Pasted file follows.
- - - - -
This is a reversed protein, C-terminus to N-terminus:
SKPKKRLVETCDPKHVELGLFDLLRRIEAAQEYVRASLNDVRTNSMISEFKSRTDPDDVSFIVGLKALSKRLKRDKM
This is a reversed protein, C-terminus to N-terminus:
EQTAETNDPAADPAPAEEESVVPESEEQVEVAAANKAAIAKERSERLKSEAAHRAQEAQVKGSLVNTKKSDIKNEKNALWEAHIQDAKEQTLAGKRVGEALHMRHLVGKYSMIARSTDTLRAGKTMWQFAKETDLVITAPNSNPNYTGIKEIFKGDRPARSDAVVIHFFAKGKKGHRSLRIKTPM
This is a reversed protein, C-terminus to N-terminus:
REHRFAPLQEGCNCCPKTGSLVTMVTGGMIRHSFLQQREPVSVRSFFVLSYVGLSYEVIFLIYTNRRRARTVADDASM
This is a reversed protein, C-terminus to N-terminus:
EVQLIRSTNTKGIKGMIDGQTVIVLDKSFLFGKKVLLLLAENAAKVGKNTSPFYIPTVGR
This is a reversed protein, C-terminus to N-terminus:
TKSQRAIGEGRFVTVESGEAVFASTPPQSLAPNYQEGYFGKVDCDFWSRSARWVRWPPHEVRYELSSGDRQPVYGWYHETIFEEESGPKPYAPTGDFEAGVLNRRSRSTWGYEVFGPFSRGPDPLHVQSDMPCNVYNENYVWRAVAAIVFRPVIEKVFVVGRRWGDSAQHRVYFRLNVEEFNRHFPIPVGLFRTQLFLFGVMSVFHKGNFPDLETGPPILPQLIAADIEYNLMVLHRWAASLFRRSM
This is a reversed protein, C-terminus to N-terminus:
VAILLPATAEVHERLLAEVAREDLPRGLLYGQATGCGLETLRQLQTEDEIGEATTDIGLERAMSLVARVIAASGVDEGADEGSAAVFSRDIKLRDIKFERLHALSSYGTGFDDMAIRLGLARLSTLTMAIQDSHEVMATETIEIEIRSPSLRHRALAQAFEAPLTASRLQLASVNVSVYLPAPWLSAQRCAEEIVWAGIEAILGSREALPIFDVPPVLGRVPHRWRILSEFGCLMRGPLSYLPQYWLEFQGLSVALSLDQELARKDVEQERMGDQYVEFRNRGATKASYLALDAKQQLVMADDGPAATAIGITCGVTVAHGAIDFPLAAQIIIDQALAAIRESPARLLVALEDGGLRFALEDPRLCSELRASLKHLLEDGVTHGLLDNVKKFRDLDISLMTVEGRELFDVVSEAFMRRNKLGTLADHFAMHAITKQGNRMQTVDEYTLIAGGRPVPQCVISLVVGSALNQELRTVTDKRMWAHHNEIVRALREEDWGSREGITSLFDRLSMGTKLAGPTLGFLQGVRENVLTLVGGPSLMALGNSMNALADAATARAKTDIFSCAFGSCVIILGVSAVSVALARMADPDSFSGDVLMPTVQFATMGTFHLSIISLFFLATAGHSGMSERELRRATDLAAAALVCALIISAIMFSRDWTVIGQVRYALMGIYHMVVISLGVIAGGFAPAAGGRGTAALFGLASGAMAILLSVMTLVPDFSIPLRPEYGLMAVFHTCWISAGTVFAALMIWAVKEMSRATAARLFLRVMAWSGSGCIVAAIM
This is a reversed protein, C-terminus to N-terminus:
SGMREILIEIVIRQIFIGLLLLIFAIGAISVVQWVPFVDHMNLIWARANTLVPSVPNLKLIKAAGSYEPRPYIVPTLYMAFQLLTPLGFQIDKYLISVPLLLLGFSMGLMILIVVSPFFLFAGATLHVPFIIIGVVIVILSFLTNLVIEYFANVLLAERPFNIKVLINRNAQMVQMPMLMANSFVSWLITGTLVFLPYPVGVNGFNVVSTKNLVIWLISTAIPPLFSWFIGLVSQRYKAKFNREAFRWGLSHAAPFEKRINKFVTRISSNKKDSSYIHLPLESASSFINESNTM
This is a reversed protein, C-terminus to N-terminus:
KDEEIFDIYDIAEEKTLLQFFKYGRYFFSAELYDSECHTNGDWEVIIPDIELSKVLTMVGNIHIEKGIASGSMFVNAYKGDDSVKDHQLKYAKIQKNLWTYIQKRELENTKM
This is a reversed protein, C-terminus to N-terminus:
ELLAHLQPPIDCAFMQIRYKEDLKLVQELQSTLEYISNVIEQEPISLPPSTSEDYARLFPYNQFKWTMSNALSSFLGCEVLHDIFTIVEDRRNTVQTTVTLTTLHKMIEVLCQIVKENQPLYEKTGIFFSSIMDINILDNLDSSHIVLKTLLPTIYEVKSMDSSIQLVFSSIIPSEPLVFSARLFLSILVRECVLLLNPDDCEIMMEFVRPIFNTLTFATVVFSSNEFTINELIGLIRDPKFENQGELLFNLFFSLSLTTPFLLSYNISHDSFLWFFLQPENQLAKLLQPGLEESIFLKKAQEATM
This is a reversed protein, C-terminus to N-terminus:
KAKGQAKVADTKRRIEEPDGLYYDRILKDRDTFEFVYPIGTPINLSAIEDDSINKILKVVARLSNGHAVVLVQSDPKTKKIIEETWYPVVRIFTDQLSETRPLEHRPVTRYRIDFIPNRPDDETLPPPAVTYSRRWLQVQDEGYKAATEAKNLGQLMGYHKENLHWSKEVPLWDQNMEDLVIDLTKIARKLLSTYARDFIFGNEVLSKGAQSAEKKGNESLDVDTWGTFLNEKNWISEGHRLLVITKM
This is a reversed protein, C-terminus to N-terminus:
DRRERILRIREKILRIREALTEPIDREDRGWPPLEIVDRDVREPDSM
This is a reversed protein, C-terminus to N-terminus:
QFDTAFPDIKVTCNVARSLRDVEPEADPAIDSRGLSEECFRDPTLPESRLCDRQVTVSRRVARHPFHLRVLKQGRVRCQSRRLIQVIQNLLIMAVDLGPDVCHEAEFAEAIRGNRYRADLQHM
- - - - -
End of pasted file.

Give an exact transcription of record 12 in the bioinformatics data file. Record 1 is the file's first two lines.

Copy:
This is a reversed protein, C-terminus to N-terminus:
QFDTAFPDIKVTCNVARSLRDVEPEADPAIDSRGLSEECFRDPTLPESRLCDRQVTVSRRVARHPFHLRVLKQGRVRCQSRRLIQVIQNLLIMAVDLGPDVCHEAEFAEAIRGNRYRADLQHM